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About The Cast
"Flags of Our Fathers” focuses on the experiences of the three surviving servicemen – Marines Gagnon and Hayes and Navy Corpsman Bradley – in war and after they returned home. With the government eager to cash in on their celebrity, the men toured the country to raise money for victory as part of the Seventh War Loan Drive. The roles are played by Ryan Phillippe (Bradley), Jesse Bradford (Gagnon), and Adam Beach (Hayes).

For Phillippe, an emotional connection to the material attracted him to the role. "My family has a deep military history,” he says. "My father was in the Navy during Vietnam, and my uncles served there as well. Both my grandfathers fought during World War II. To be able to pay respect to them is a huge responsibility and an honor.

"John Bradley isn't a complicated man – he is honest, simple, and straightforward,” says Phillippe, describing his role. "There's a great freedom in playing a man like that, because he doesn't lie, doesn't pretend to be something he's not. I felt a strong responsibility to make sure he was portrayed in the most honest and complete manner possible; he was a great man.

"I met his son, James Bradley, who wrote the book Flags of Our Fathers,” continues Phillippe. "It was strange for me to introduce myself to someone by saying I'd be portraying his father, but he was very enthusiastic and thought I was a good choice.”

Aside from his emotional connection to the role, Phillippe's greatest challenge was to portray accurately the medical procedures that were James Bradley's job as a Corpsman. "I learned how to do tourniquets, pressure bandages, and slings. I had a training dummy that I would take to my hotel room to practice – which was an odd experience for the people working there,” he laughs.

Jesse Bradford's Rene Gagnon could not be more different from Phillippe's Doc Bradley. As expressive as Bradley is taciturn, as outgoing as Bradley is introverted, Gagnon is the serviceman who (at first) cultivates the fame that comes with the bond tour and helps to coerce the others to go along with it.  "Rene was 19 when all this happened to him,” says Bradford. "He was something of a mama's boy, maybe not quite cut out for war. On the other hand, he was also a kid trying to make good – he did everything that was asked of him and he was certainly tough enough to be a Marine, which is more than I can say for myself,” he laughs.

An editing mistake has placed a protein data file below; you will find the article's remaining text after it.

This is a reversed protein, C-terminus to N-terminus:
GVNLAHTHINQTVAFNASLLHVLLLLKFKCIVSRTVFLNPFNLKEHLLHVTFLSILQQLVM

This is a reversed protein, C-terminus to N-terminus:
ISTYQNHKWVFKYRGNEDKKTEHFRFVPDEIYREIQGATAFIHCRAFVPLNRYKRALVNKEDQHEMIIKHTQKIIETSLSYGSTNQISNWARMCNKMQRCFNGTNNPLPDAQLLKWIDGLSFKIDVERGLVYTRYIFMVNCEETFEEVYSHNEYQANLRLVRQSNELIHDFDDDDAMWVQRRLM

After the bond tour, Gagnon experiences a rude awakening. "He took to celebrity – plus, his girlfriend's enthusiasm about it had a big influence on him,” says Bradford. "He's a moth to the flame, and he gets burned a bit. After the bond tour, he tries to trade on his fame, but he doesn't realize that he's been cast aside. He doesn't know how to deal with what's happened to him.” 

The actor says that the key responsibility he felt in portraying Gagnon was to try to show all sides of the character. "In some ways, there's potential for the audience to come out of the movie thinking, ‘I don't like this guy,'” says Bradford. "I talked a lot with his son about what kind of person he was. He was 19 years old, very much trying to do the right thing; I think he was fallible, but also a hero. Even though he's more attracted to the celebrity than Ira or Doc is, I hope my portrayal of the character shows what a complex guy he was. I wanted to portray him in a positive light.”

In addition to his talent as an actor, it didn't hurt that Bradford bears an extraordinary physical resemblance to the real Rene Gagnon. "It's just uncanny,” says Eastwood.

The most complex role in the film is that of Ira Hayes, the flag-raiser who had the most difficulty adjusting to the celebrity and found himself unable to return to a regular life. Eastwood cast Adam Beach, who had starred in such films as "Smoke Signals” and "Windtalkers,” in the role. "I think Adam Beach su

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